There are realities one can't scape: meetings, management responsibilities etc. And there can be many positives about being among co-workers (not necessarily for 40 hours a week, mind you). But, on the whole, if I could work whenever I wanted -- within certain limits, I'll grant -- I think I'd be happier and more productive (I acknowledge there may be unseen pitfalls). Better for me, better for my employer; everyone kicks a goal etc etc. I imagine I'd still be in the office 20 of my 40 hours each week -- I'd simply be more effective and motivated when I was there.

It won't happen of course. I can't think of any good reasons why not. I can think of plenty of reasons that would be offered, but none that I couldn't refute convincingly.

Friday, August 03, 2007

I HAVE been to Bali too

A couple of weeks ago (13-21 July), D, K and I visited Indonesia for the first time last week. DH has been living in Jogja(Jogya?Yogya?Yogja?...I'll opt for the phonetic version)karta for the last 4 years, and MG is in Jogja learning Indonesian as part of his masters. We all met in Bali for a few days and then headed across to Jogja.

Bali was lovely – my only image of it, apart from surf and bombs, was of drunken aussie yobs. But there are a lot of options and it turned out very easy to avoid the yobs. Went to an increasingly famous bar/restaurant/club named ku de ta. It's perched right on the beach, full of tanned bodies and big deck-chair-style lounges. The sort of place I’d think was pretentious wankery and where I’d feel totally out of place and nowhere near hip enough if it was in Sydney, but on the beach in Bali it was worked for me. Amazing cocktails – eg “grilled pineapple and cracked pepper martini” (v good) and the best bloody mary I ever tried, made from “juice of slow-roasted tomatoes”. Good food too. This is the place by day:

Had one night in Ubud, little town in the hills. V touristy but nice feel, lovely accommodation and some v good food. DH took D and I on a beautiful wander through rice paddies in hills just above the town:

Jogjakarta was excellent, due in large part to having DH there to host us. Fantastic house, designed by one of Indonesia's most eminent environmental architects, in a village only 20 min out of the city. AND rent-free. Not sure how he does it, but this sort of stuff just happens to DH. Several times, D or I cruised around as a passenger on the back of his 1200cc Harley – which he ended up with after a friend sold it to him cheap because he (original owner) was desperate for cash.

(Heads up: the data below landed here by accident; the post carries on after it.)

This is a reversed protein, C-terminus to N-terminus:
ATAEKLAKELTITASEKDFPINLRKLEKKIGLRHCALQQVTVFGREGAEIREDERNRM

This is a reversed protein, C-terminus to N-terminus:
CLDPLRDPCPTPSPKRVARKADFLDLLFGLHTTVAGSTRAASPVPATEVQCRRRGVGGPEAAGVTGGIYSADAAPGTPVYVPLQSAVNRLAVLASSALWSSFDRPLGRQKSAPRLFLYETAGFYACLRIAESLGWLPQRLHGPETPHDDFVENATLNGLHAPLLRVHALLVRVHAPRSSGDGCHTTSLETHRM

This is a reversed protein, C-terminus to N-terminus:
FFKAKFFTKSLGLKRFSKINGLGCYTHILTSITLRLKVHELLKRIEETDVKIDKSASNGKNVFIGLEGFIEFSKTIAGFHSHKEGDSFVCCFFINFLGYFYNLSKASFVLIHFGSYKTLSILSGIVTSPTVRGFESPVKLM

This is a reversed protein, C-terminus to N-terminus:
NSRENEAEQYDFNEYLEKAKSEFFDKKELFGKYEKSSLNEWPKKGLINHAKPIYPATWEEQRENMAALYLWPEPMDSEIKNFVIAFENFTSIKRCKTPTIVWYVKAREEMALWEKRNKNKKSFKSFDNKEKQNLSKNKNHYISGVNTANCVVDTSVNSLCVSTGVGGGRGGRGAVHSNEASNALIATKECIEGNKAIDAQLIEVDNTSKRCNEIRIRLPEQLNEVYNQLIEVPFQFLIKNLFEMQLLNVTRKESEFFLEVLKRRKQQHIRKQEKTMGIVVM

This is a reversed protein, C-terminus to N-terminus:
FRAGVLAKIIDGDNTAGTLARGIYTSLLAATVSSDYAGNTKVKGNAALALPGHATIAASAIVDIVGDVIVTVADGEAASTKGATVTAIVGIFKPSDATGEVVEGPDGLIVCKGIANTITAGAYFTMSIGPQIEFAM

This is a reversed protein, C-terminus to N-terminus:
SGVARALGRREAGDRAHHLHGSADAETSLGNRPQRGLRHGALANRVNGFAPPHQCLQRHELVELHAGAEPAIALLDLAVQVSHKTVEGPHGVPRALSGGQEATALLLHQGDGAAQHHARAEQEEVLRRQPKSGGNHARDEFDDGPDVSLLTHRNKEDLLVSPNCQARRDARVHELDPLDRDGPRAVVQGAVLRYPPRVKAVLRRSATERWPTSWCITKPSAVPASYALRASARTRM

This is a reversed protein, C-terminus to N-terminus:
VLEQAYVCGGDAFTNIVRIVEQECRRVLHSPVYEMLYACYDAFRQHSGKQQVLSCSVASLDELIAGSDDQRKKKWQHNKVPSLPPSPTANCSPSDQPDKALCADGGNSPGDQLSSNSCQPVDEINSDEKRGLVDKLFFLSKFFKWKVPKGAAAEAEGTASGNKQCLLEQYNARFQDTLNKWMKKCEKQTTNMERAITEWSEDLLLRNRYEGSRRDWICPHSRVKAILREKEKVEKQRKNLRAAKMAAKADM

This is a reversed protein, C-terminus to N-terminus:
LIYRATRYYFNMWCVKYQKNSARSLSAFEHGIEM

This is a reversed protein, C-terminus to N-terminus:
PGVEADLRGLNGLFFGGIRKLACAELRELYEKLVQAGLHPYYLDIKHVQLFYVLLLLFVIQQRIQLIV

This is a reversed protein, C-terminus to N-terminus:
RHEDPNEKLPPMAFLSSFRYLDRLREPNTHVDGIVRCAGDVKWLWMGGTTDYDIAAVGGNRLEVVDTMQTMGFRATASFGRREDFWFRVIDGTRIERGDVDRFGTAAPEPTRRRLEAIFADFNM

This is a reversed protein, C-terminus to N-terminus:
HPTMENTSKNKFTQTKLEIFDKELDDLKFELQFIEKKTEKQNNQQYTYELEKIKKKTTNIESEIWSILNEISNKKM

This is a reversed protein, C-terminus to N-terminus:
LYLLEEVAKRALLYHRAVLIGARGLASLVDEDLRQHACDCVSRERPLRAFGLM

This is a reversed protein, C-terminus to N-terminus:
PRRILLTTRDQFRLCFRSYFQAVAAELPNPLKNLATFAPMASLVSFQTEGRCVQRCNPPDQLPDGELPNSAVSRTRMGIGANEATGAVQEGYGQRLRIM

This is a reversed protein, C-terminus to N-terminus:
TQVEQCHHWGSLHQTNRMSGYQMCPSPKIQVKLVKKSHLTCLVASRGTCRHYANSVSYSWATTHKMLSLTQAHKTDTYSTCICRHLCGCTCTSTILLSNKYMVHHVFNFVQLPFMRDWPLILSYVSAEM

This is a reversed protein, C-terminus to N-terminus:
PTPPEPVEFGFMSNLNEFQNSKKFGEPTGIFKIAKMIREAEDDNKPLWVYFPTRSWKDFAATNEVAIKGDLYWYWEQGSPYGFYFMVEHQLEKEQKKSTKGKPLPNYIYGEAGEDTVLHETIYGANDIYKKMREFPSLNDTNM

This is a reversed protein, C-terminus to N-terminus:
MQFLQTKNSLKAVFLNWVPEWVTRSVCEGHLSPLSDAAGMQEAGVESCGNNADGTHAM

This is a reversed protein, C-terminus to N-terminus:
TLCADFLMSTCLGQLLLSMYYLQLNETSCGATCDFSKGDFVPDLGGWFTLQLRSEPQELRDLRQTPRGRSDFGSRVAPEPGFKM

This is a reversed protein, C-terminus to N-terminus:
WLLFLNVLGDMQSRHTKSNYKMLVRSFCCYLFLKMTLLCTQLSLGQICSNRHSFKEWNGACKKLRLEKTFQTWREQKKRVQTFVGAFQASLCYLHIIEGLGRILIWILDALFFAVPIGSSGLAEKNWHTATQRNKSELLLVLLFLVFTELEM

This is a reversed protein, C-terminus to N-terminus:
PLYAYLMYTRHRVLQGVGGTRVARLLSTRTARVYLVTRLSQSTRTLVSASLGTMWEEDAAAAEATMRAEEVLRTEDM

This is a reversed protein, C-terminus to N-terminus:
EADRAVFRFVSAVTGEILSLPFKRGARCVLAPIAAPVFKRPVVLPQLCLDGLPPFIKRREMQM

I loved cruising round the city on the little 100cc scooter -- it was automatic, ridiculously easy to drive and comfortable at, oooh, 60km/h, which produced plenty of excitement for me. But I was shitscared (in a retrospectively fun way) on the occasions Dave semi-opened up the Harley while I was on the back (including weaving between cars and trucks on the road into the airport). I am really a very long way from hardcore.

Typically, I was very untouristy (sometimes to D's frustration) – most of my travel these days revolves around hanging out, chatting, eating and drinking. I’m more interested in getting a feel for a place (which is an attempt at sounding credible by euphemising "hanging out, chatting, eating and drinking") and catching up with friends, than traipsing around historical sites etc. Or maybe I’m just lazy. Whatever. Pour me some wine.

Wednesday, August 01, 2007

BA Baracus

Suffering a bout of Blog Apathy (BA...geddit?) at the moment. Not intended to be a protracted state of affairs (so the dozen or so people who read this can rest eeeeeaaaassssy).

Anyway. These days, Wednesday night is JOE'S night! So it ain't all bad.